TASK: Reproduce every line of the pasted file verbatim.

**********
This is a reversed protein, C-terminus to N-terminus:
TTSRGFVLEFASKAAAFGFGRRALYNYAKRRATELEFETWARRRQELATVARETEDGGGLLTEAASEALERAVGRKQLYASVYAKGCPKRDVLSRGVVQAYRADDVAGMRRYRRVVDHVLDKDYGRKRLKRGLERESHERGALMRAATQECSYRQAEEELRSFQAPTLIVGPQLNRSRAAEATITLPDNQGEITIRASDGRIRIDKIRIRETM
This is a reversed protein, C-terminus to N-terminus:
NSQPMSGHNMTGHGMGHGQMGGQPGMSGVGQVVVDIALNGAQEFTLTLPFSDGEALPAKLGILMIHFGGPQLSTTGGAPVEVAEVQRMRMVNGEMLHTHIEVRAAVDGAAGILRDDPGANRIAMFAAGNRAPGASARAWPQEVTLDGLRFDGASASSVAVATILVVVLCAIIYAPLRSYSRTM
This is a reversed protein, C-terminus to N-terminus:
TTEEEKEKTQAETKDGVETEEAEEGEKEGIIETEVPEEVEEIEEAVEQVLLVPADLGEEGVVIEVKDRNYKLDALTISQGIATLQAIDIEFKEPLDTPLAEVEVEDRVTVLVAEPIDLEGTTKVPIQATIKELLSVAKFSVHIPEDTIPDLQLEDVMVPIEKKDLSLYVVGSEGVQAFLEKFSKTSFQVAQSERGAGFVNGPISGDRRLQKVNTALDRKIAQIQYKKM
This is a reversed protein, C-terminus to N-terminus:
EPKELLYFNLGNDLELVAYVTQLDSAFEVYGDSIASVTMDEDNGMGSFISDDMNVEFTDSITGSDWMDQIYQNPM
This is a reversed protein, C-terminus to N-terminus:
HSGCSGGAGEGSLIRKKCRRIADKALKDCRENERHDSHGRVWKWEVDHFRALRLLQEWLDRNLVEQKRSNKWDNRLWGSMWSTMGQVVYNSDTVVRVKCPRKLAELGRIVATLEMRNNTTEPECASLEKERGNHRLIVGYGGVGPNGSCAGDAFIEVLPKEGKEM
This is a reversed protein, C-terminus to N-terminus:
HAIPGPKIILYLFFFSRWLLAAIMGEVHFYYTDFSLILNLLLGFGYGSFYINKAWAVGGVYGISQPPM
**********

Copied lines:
This is a reversed protein, C-terminus to N-terminus:
TTSRGFVLEFASKAAAFGFGRRALYNYAKRRATELEFETWARRRQELATVARETEDGGGLLTEAASEALERAVGRKQLYASVYAKGCPKRDVLSRGVVQAYRADDVAGMRRYRRVVDHVLDKDYGRKRLKRGLERESHERGALMRAATQECSYRQAEEELRSFQAPTLIVGPQLNRSRAAEATITLPDNQGEITIRASDGRIRIDKIRIRETM
This is a reversed protein, C-terminus to N-terminus:
NSQPMSGHNMTGHGMGHGQMGGQPGMSGVGQVVVDIALNGAQEFTLTLPFSDGEALPAKLGILMIHFGGPQLSTTGGAPVEVAEVQRMRMVNGEMLHTHIEVRAAVDGAAGILRDDPGANRIAMFAAGNRAPGASARAWPQEVTLDGLRFDGASASSVAVATILVVVLCAIIYAPLRSYSRTM
This is a reversed protein, C-terminus to N-terminus:
TTEEEKEKTQAETKDGVETEEAEEGEKEGIIETEVPEEVEEIEEAVEQVLLVPADLGEEGVVIEVKDRNYKLDALTISQGIATLQAIDIEFKEPLDTPLAEVEVEDRVTVLVAEPIDLEGTTKVPIQATIKELLSVAKFSVHIPEDTIPDLQLEDVMVPIEKKDLSLYVVGSEGVQAFLEKFSKTSFQVAQSERGAGFVNGPISGDRRLQKVNTALDRKIAQIQYKKM
This is a reversed protein, C-terminus to N-terminus:
EPKELLYFNLGNDLELVAYVTQLDSAFEVYGDSIASVTMDEDNGMGSFISDDMNVEFTDSITGSDWMDQIYQNPM
This is a reversed protein, C-terminus to N-terminus:
HSGCSGGAGEGSLIRKKCRRIADKALKDCRENERHDSHGRVWKWEVDHFRALRLLQEWLDRNLVEQKRSNKWDNRLWGSMWSTMGQVVYNSDTVVRVKCPRKLAELGRIVATLEMRNNTTEPECASLEKERGNHRLIVGYGGVGPNGSCAGDAFIEVLPKEGKEM
This is a reversed protein, C-terminus to N-terminus:
HAIPGPKIILYLFFFSRWLLAAIMGEVHFYYTDFSLILNLLLGFGYGSFYINKAWAVGGVYGISQPPM